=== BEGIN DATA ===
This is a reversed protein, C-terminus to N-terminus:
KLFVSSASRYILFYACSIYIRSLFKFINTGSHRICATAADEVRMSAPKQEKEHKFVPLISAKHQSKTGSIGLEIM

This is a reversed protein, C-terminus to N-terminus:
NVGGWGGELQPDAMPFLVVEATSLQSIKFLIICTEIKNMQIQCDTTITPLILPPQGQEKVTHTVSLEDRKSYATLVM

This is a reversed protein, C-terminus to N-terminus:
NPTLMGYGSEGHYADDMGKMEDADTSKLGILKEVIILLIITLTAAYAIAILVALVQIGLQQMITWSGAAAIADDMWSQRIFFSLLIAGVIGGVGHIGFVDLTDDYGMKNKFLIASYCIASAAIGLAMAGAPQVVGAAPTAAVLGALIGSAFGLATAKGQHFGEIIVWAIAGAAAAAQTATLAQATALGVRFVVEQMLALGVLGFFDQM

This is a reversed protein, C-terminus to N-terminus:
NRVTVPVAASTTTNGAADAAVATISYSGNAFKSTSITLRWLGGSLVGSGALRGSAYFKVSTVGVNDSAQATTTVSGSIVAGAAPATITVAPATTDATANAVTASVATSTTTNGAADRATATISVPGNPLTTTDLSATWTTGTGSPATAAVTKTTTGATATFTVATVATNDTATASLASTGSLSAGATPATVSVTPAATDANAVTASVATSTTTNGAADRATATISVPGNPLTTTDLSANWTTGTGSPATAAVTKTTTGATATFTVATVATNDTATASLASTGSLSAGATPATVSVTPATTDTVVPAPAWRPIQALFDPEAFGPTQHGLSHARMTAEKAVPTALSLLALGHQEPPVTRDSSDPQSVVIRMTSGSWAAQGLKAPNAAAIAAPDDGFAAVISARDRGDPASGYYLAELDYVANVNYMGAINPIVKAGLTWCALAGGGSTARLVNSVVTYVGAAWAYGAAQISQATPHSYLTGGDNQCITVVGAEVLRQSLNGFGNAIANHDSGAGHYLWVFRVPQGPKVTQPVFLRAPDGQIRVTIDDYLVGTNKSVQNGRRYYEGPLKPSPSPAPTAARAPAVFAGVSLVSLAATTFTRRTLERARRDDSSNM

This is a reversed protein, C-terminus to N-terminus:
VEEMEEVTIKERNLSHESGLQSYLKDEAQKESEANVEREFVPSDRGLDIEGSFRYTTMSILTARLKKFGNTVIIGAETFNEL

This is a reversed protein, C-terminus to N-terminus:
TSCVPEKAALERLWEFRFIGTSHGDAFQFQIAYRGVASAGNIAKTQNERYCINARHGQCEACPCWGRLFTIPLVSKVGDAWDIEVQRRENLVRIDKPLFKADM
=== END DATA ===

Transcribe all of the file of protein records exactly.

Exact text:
This is a reversed protein, C-terminus to N-terminus:
KLFVSSASRYILFYACSIYIRSLFKFINTGSHRICATAADEVRMSAPKQEKEHKFVPLISAKHQSKTGSIGLEIM

This is a reversed protein, C-terminus to N-terminus:
NVGGWGGELQPDAMPFLVVEATSLQSIKFLIICTEIKNMQIQCDTTITPLILPPQGQEKVTHTVSLEDRKSYATLVM

This is a reversed protein, C-terminus to N-terminus:
NPTLMGYGSEGHYADDMGKMEDADTSKLGILKEVIILLIITLTAAYAIAILVALVQIGLQQMITWSGAAAIADDMWSQRIFFSLLIAGVIGGVGHIGFVDLTDDYGMKNKFLIASYCIASAAIGLAMAGAPQVVGAAPTAAVLGALIGSAFGLATAKGQHFGEIIVWAIAGAAAAAQTATLAQATALGVRFVVEQMLALGVLGFFDQM

This is a reversed protein, C-terminus to N-terminus:
NRVTVPVAASTTTNGAADAAVATISYSGNAFKSTSITLRWLGGSLVGSGALRGSAYFKVSTVGVNDSAQATTTVSGSIVAGAAPATITVAPATTDATANAVTASVATSTTTNGAADRATATISVPGNPLTTTDLSATWTTGTGSPATAAVTKTTTGATATFTVATVATNDTATASLASTGSLSAGATPATVSVTPAATDANAVTASVATSTTTNGAADRATATISVPGNPLTTTDLSANWTTGTGSPATAAVTKTTTGATATFTVATVATNDTATASLASTGSLSAGATPATVSVTPATTDTVVPAPAWRPIQALFDPEAFGPTQHGLSHARMTAEKAVPTALSLLALGHQEPPVTRDSSDPQSVVIRMTSGSWAAQGLKAPNAAAIAAPDDGFAAVISARDRGDPASGYYLAELDYVANVNYMGAINPIVKAGLTWCALAGGGSTARLVNSVVTYVGAAWAYGAAQISQATPHSYLTGGDNQCITVVGAEVLRQSLNGFGNAIANHDSGAGHYLWVFRVPQGPKVTQPVFLRAPDGQIRVTIDDYLVGTNKSVQNGRRYYEGPLKPSPSPAPTAARAPAVFAGVSLVSLAATTFTRRTLERARRDDSSNM

This is a reversed protein, C-terminus to N-terminus:
VEEMEEVTIKERNLSHESGLQSYLKDEAQKESEANVEREFVPSDRGLDIEGSFRYTTMSILTARLKKFGNTVIIGAETFNEL

This is a reversed protein, C-terminus to N-terminus:
TSCVPEKAALERLWEFRFIGTSHGDAFQFQIAYRGVASAGNIAKTQNERYCINARHGQCEACPCWGRLFTIPLVSKVGDAWDIEVQRRENLVRIDKPLFKADM